Norris Cut Tunnel
Sunny Miami-Dade County is home to millions of Floridians and is the short-lived residence of beach-goers from all over the world.
The seemingly non-stop flow of people to the region has made Miami-Dade Water and Sewer Department (MDWASD) one of the largest water and wastewater utilities in the United States. In an effort to maintain their high-level utility services, the Florida Department of Environmental Protection and local and state governments pledged resources towards a 10-year, multi-billion dollar initiative to upgrade the region’s outdated wastewater infrastructure.
The outdated, 1977 system included a 54-inch diameter tunnel and force main.
One of the wastewater pipelines in line for a revamp was located just south of the Port of Miami and runs underneath Biscayne Bay Norris Cut, connecting the Virginia Key Central Wastewater Treatment Plant (CDWWTP) to the exclusive residential area of Fisher Island. The new pipeline system is an upgrade with a larger 60-inch diameter tunnel and force main.
Nicholson Construction Company operated as general contractor for the Norris Cut wastewater upgrade and was responsible for the design, permitting and construction. To assist with the tunneling phase of this project, Nicholson worked closely with tunnel design firm Arup, sister company and worldwide tunneling contractor Bessac and tunnel boring machine (TBM) manufacturer Herrenknecht AG.
The region’s ground conditions were a concern to Nicholson engineers throughout the project.
The geology underneath Biscayne Bay is made up of a hard limestone with frequent cavities ranging in size from 0.1 to 4 inches—not the ideal conditions for supporting the launch of a TBM.
To avoid a cave in, Nicholson froze the ground at the mouth of the launch tunnel by inserting pipes into the rock wall. A salt water solution was then continuously pumped through the pipes, and over the next 7 to 8 weeks, the ground water within the wall froze making it easy to carve out a starting point for the TBM.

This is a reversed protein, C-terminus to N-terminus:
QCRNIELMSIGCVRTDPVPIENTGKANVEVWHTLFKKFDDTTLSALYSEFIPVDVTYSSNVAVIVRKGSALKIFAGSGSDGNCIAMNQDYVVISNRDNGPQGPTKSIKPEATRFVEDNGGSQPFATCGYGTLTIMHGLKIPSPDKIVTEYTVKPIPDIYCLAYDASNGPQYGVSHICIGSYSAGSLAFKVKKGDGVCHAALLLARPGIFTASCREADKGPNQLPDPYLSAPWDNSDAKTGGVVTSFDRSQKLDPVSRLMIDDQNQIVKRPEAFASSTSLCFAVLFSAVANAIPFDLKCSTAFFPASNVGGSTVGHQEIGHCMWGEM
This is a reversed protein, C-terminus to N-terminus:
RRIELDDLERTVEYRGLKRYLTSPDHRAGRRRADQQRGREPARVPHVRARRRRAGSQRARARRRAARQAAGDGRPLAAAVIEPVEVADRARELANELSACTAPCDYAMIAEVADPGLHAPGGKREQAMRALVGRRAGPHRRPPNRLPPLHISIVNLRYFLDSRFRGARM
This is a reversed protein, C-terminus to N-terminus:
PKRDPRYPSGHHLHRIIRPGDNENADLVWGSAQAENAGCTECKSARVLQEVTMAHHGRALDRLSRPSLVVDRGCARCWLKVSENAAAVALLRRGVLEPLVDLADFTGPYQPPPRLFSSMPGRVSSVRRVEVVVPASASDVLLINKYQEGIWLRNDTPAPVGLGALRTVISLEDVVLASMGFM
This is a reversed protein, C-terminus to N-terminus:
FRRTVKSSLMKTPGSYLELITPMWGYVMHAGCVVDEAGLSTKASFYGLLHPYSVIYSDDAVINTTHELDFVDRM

The TBM, nicknamed “Dorsey”, was launched from CDWWTP out of the secant pile shaft, and for 24 hours a day, five days a week—with a shift on Saturday—Dorsey dug its way towards Fisher Island.
After the launch, Nicholson transported its equipment to Fisher Island to construct the soil mixing retrieval shaft. This shaft was built using 7-foot diameter soil mixed columns extending to depths of 87 feet and the middle was excavated in the dry.
After 227 days and tunneling 5,280 feet, Dorsey reached its destination and pulled into in the 28-foot diameter soil mixing retrieval shaft.
The Norris Cut project was one of the most complicated and intricate projects that Nicholson has ever taken on. Take a tour of the site with Project Manager Eloy Ramos:
The new, updated wastewater pipeline system is fully functional and has an 80 year design life.
The successful execution of the Norris Cut Tunnel project is due largely to the collaborative relationship between the Miami-Dade Water and Sewage Department, Nicholson and the other contractors and subcontractors. Under Nicholson’s leadership, this design-build project is part of Florida’s push to further develop the state’s tunneling industry.
The successful completion of the Norris Cut project has helped to push the boundaries on what is possible when handling Florida’s challenging geology. The project won several awards, including the New Civil Engineer’s Tunneling Award for Design Innovation of the Year.